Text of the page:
Why are we always looking for distractions

Easily distracted? According to studies, it's because of that

Distractions are just a click away today. Even chirping birds, hammering excavators or gossiping colleagues disturb our circles. But the more difficult a task is, the more frustrated we get over time and the more we look left and right, right? No, apparently not entirely. US researchers have found that we are mostly be distracted, if…

➠ Content: This is what awaits you

➠ Content: This is what awaits you

Easily distracted: It depends

You are sitting in the office and are supposed to take minutes of the last team meeting. A thankless task! Ah, how good that an email has just come in to cheer you up. Haha funny! OK, back to the record. Just checked the cell phone again. Hihi, Sybille's Whatsapp message is not bad either. Wait, breaking news on the screen, I have to take a quick look ...

work is with distraction connected. In the age of smartphones and social media, more than ever. Always, always, continuously.

But: Before the information age, it was not fundamentally different. The US golfer Tom Kite is said to have said: "You always find a distractionif you are looking for one. " And further: "Discipline and concentration are a matter of interest."

So that could Kite are spot on. A study published in the Journal of Experimental Psychology dispels the hypothesis that the more difficult the task at hand, the easier it is for people to be distracted.

Focus: Conflict between the inside and outside world

“People almost constantly have to express their need for inner concentration with their need to participate in the outside world balance, write the study authors, psychology professors Simona Buetti and Alejandro Lleras from the University of Illinois. "But when the need for inner focus is great, we sometimes have the feeling that we are temporarily saying goodbye to the outside world so that we can achieve a higher degree of spiritual concentration."

The psychologist duo now wanted to use several experiments to find out when and how easily we can be distracted - and whether the assumption is correct that the Level of difficulty plays the decisive role in this.

First, they asked their subjects to do some math problems different difficulty to solve.

Meanwhile flickered on the screen neutral pictures in front of the participants - a cow in the pasture, a cup on a table - which should tempt you to take a quick look. An eye tracker followed each eye twitch of the participants down to the last detail.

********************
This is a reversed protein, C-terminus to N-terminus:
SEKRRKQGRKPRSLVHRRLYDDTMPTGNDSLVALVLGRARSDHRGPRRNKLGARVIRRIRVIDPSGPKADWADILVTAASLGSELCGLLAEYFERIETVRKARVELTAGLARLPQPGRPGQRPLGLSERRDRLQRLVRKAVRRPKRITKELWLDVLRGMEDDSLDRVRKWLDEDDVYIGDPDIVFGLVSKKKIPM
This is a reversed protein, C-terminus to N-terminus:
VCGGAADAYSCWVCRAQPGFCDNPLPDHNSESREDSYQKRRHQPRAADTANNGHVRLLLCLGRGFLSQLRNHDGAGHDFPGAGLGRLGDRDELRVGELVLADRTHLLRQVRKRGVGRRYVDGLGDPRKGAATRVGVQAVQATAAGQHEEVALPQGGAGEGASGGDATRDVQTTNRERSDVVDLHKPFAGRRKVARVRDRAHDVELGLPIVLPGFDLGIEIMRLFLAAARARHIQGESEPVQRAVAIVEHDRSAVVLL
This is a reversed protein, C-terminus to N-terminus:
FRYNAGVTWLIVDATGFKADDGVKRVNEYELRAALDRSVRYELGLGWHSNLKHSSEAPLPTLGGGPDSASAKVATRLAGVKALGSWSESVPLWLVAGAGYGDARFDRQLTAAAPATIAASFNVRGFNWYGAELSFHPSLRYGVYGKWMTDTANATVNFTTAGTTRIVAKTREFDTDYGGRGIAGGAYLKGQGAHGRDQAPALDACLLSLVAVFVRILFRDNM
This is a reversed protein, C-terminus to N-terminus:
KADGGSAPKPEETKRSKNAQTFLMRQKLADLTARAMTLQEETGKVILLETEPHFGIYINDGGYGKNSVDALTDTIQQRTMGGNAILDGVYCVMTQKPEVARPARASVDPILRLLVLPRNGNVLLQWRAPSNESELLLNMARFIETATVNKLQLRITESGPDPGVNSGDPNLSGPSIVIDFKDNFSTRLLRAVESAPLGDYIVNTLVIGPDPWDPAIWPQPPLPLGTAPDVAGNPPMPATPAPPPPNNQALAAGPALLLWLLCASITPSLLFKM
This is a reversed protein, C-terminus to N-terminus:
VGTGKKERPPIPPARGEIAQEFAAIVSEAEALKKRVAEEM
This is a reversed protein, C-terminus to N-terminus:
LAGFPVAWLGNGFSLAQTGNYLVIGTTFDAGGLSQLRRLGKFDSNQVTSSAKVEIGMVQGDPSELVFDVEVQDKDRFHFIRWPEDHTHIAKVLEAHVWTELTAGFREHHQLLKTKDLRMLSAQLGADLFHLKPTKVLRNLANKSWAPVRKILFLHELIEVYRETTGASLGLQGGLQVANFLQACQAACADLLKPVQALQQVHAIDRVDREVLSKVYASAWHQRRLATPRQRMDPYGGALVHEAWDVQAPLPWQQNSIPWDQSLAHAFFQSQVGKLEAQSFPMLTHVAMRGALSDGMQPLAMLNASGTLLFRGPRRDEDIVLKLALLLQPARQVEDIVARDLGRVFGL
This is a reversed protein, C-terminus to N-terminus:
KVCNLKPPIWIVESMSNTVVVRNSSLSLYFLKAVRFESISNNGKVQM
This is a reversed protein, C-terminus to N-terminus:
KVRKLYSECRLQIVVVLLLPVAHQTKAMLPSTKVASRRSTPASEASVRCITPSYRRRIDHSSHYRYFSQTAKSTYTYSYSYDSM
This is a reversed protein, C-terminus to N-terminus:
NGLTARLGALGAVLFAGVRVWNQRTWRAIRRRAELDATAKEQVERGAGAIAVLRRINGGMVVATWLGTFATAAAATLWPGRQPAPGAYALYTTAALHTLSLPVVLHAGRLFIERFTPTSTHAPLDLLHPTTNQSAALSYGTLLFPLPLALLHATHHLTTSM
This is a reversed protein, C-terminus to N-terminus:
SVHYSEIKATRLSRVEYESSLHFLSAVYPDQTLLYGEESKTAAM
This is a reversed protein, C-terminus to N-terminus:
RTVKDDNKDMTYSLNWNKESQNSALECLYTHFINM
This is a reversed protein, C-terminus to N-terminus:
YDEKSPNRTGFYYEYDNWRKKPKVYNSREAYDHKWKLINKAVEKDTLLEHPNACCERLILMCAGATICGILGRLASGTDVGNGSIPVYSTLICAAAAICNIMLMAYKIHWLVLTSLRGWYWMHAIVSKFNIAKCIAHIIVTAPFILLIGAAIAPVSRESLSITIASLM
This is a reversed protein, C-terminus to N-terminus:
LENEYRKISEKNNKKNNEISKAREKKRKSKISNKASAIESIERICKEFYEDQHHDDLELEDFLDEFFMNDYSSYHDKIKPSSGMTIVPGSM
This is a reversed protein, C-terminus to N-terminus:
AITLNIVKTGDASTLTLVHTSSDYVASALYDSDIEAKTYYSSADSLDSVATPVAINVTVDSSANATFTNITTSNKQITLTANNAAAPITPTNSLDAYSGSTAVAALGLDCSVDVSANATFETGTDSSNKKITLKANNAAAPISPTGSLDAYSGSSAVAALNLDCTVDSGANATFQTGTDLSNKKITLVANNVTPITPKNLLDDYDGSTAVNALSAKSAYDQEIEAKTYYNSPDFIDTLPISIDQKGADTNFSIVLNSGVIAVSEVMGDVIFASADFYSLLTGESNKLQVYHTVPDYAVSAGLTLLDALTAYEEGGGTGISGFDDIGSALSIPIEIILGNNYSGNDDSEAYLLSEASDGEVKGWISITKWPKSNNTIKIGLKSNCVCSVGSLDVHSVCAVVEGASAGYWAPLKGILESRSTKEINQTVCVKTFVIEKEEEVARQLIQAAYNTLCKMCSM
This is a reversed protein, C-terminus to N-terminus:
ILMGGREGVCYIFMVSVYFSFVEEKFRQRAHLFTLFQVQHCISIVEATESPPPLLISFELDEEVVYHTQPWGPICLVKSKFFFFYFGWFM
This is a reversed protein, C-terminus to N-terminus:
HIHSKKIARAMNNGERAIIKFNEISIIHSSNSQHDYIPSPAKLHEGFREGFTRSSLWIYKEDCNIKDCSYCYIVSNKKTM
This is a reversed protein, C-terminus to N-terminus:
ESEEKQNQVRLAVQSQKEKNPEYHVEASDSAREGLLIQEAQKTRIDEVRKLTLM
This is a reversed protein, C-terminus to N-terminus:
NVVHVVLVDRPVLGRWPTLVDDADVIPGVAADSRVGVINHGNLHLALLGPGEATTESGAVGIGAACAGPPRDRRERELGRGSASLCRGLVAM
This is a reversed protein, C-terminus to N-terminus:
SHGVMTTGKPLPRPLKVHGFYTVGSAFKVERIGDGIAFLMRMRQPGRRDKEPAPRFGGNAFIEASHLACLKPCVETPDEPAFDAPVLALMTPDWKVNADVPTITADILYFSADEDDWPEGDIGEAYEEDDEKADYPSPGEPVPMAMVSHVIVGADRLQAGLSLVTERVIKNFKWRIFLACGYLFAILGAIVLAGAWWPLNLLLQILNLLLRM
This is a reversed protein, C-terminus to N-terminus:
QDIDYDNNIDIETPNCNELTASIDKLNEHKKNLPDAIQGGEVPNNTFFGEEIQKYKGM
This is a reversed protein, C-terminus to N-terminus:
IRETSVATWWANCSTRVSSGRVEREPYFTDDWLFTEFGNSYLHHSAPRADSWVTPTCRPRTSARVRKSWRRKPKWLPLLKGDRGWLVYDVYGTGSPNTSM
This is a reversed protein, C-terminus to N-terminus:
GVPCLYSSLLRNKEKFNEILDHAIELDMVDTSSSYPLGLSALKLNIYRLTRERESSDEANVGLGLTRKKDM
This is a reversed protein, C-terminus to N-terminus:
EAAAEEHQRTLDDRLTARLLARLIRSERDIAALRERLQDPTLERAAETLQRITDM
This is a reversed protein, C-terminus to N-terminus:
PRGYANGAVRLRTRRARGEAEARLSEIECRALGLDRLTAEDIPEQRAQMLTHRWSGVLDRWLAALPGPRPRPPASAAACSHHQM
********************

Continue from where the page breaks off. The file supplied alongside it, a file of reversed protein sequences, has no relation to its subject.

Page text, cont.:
Result: The easier the math taskthe greater the likelihood that subjects blinked at the screen. If the task was more difficult, they looked at the screen less often.

Distraction: gorillas in the middle

According to researchers, it should actually have been the other way around. “This suggests that when someone is focused on a complex task, his sensitivity diminished for the things that happen around him and are not related to the task "explains Buetti.

But the phenomenon of the so-called is underpinned Inattention blindness.

Accordingly, concentrated people often overlook curious, strange or unexpected events that occur in parallel. Probably the best-known example, also launched at the time by the University of Illinois, are the gorillas in our midst.

During the experiment, many test persons who had been told to concentrate fully on the basketball game scenes in the video shown did not notice a person in a gorilla costume walking across the screen.

“Between the inner world, in which you want to solve a problem, and the outer world - what is happening around you - there seems to be an urge to yourself to detach from the one, if Increased attention for which other is required "says Lleras.

Engagement Theory of Distractability

“Interestingly, seemed the level of difficulty of the task It doesn't matter how easily the participants get distracted ", adds Buetti.

Your hypothesis: Perhaps it is not the degree of hardness of a nut to be cracked that mainly determines our distraction. Maybe it is rather - new German: Commitment - one person is decisive for this.

The researchers also created a completely new technical term for their concept: the “Engagement Theory of Distractability”.

So they designed a new task and this time lured the participants with monetary incentives. Again a surprising result: Financial incentives had no significant impact. But: "The more the participants struggled with a task, the more reflexively they avoided distractions, regardless of financial incentives"says Buetti.

The bottom line is that there are likely to be several factors that determine how easily we are distracted. In addition to the level of difficulty and a quiet environment, this also includes our commitment and interest.

How much do we commit ourselves to a task?

  • Is ours Stakes high, concentration and focus also increase.
  • Is that to us Task does not matter, we are reluctant to concentrate - and are more easily distracted.

Distraction: personal responsibility

For example, if you are determined to go through the exercise before the exam and solve it without errors, you are making a commitment. The effort increases, concentration and focus, sources of distraction, on the other hand, are perceived less and less frequently.

Also means: Distractions - the others are not always responsible for this, Facebook and television. But above all we ourselves.

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